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Noam Chomsky: The U.S. Continues to Be a Terrorist State

Noam Chomsky discusses his forthcoming book, the hypocrisy of neoliberalism and where he feels hopeful about democracy despite U.S. terrorism.

If Noam Chomsky’s critics have a common refrain, it is pointing to his habit of being far too hard on America’s motives and too easy on its opponents. The former, of course, is his métier. The latter criticism has limited (though a few important) instances. In fact, Chomsky’s central question is how do you punish the crook who owns the jailhouse, pays the police their salaries, and fails consistently to see his crimes as such? Or perhaps, how do you get a self-enamored hypocrite to reckon with his pathology? Certainly not by repeating the praise, or what Chomsky sometimes calls America’s “state religion” of self-worship. And despite this, in a very limited way, Chomsky does give credit where credit is due.

In his forthcoming book Hopes and Prospects , Chomsky admits that a black family in the White House is historic. But he credits not “America,” a “system of power” defined by “market interventions” in the economy that once tolerated, and even fought for, the right to own humans as slaves. Nor does he give much credit to “Brand Obama,” as he calls the phenomenon that elected our new president, insisting that the new president is “likely to ‘have more influence on boardrooms than any president since Ronald Reagan.’” In fact, Chomsky gives credit for the 2008 election, in a way, to himself and his ilk.

In an early manuscript of the book, Chomsky writes, “The two candidates in the Democratic primary were a woman and an African-American. That, too, was historic. It would have been unimaginable forty years ago. The fact that the country has become civilized enough to accept this outcome is a considerable tribute to the activism of the nineteen sixties and its aftermath, with lessons for the future.” As such, this small tome is Chomsky’s legacy book.

And high time. His landmark critique of B.F. Skinner that crippled behaviorism’s predominance in psychology and linguistics turns fifty this year. His first book on politics, American Power and the New Mandarins: Historical and Political Essays , turns forty. The Essential Chomsky , edited by Anthony Arnove, came out from the New Press last year, in time for Chomsky’s eightieth birthday. And Chomsky’s wife died of cancer last winter, which would make anyone take stock. Regularly voted into the “top public intellectual” polls various magazines frequently run, the linguist and foreign policy critic, said to be worth two million dollars, remains a polarizing figure.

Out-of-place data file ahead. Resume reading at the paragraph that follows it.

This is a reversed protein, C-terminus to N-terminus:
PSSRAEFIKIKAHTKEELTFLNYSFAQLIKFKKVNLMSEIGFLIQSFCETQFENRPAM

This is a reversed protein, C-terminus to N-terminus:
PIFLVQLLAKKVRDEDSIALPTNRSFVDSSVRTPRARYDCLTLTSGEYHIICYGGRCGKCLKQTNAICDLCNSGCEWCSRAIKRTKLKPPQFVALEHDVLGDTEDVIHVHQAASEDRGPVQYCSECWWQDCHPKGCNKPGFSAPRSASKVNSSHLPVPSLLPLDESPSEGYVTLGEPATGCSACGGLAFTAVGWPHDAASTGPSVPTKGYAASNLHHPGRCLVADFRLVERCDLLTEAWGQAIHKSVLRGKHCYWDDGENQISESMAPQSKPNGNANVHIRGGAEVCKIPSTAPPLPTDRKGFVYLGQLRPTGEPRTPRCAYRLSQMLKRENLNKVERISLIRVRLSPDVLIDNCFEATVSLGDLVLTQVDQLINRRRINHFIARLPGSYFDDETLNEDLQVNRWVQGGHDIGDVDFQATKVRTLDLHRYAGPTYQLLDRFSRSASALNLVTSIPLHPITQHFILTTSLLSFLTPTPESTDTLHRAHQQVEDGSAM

What’s remarkable is how Chomsky’s criticism of the Vietnam war and America’s many interventions seem even more relevant today, prescient in their understanding of how American greed, dehumanization of others, cultural ignorance, and hypocrisy are rewritten as pragmatic, not moral, mistakes. In “The Remaking of History,” from Toward a New Cold War: Essays on the Current Crisis and How We Got There , he writes, “They may concede the stupidity of American policy, and even its savagery, but not the illegitimacy inherent in the entire enterprise.” He continues a page later, “One may criticize the intellectual failure of planners, their moral failures, and even the generalized and abstract ‘will to exercise domination’ to which they have regrettably but understandably succumbed. But the principle that the United States may exercise force to guarantee a certain global order that will be ‘open’ to transnational corporations—that is beyond the bounds of polite discourse.”

Yet Chomsky has been criticized for accuracy and balance, for the petty (citing statements made by an “embassy” rather than “ambassador”) and the heinous (apologist for Pol Pot; a distortion, he insists, of his views), but most commonly, it seems, for comparing U.S. behavior to Hitler’s. In Prospect Magazine , Oliver Kamm writes of Chomsky’s early political writings as going “beyond the standard left critique of U.S. imperialism to the belief that ‘what is needed [in the US] is a kind of denazification.’” “This diagnosis,” Kamm continues, “is central to Chomsky’s political output. While he does not depict the U.S. as an overtly repressive society—instead, it is a place where ‘money and power are able to filter out the news fit to print and marginalize dissent’—he does liken America’s conduct to that of Nazi Germany. In his newly published Imperial Ambitions , he maintains that ‘the pretenses for the invasion [of Iraq] are no more convincing than Hitler’s.’”